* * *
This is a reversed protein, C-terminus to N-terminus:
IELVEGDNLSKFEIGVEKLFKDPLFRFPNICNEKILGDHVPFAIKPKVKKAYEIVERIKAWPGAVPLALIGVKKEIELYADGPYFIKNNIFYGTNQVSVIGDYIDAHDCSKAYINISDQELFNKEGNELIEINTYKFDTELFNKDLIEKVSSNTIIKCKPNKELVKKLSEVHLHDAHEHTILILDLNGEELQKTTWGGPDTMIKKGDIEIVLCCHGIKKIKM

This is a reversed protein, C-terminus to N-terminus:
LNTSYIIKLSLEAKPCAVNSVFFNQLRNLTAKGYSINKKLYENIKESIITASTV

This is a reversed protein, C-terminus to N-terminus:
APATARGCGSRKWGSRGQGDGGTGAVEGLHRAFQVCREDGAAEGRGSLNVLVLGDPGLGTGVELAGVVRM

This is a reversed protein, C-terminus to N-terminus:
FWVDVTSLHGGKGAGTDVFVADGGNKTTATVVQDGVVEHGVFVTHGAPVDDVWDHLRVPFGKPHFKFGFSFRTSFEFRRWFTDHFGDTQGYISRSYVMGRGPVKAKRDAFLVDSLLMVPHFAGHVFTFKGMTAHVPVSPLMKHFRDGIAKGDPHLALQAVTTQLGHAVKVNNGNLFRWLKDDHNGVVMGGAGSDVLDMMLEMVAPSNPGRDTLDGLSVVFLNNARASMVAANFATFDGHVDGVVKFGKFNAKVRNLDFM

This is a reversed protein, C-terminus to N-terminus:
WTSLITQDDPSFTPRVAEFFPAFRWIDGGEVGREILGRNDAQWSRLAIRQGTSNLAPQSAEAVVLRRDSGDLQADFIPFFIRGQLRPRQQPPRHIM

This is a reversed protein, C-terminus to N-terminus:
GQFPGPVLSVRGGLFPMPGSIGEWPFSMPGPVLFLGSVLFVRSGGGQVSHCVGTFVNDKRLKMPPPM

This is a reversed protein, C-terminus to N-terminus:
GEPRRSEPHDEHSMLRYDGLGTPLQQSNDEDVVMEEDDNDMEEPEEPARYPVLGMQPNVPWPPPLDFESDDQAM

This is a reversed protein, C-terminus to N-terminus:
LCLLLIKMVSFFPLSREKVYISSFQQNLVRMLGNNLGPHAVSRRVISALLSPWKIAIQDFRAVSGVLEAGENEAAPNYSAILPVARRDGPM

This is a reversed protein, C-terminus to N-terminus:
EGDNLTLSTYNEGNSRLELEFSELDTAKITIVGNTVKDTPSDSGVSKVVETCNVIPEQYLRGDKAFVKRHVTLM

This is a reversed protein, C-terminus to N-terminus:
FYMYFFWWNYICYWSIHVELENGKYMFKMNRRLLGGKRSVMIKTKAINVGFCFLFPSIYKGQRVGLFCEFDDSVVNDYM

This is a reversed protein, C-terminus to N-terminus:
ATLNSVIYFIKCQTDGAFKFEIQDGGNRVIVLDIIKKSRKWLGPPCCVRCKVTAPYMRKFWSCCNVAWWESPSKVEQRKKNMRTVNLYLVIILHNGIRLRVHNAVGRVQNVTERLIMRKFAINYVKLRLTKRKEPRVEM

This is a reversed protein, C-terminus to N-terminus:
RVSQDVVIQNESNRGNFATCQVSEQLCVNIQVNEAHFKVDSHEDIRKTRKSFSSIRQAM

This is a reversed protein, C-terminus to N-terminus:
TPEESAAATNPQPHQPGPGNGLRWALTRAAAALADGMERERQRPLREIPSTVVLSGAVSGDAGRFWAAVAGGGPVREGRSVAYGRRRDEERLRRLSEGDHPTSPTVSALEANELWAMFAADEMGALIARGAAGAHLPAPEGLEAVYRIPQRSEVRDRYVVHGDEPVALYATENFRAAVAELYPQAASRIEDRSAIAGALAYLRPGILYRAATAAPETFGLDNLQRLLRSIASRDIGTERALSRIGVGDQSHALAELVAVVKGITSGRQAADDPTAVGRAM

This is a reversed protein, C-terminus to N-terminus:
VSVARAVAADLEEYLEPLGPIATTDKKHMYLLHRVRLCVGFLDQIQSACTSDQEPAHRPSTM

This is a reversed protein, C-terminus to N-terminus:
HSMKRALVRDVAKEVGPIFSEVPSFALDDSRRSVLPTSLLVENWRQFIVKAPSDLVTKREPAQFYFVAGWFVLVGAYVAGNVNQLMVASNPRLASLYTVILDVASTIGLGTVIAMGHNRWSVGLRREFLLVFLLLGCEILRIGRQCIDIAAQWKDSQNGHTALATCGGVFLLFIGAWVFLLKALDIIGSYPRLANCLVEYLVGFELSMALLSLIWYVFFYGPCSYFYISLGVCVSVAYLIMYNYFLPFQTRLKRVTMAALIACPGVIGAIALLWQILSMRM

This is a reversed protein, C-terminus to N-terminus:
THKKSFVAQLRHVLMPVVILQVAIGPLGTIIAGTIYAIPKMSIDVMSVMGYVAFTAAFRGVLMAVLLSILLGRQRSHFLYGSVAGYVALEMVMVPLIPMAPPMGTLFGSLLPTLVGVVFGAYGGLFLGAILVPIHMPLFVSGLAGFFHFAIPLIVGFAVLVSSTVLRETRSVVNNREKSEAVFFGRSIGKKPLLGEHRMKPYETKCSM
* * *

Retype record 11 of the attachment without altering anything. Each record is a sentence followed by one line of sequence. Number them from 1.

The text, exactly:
This is a reversed protein, C-terminus to N-terminus:
ATLNSVIYFIKCQTDGAFKFEIQDGGNRVIVLDIIKKSRKWLGPPCCVRCKVTAPYMRKFWSCCNVAWWESPSKVEQRKKNMRTVNLYLVIILHNGIRLRVHNAVGRVQNVTERLIMRKFAINYVKLRLTKRKEPRVEM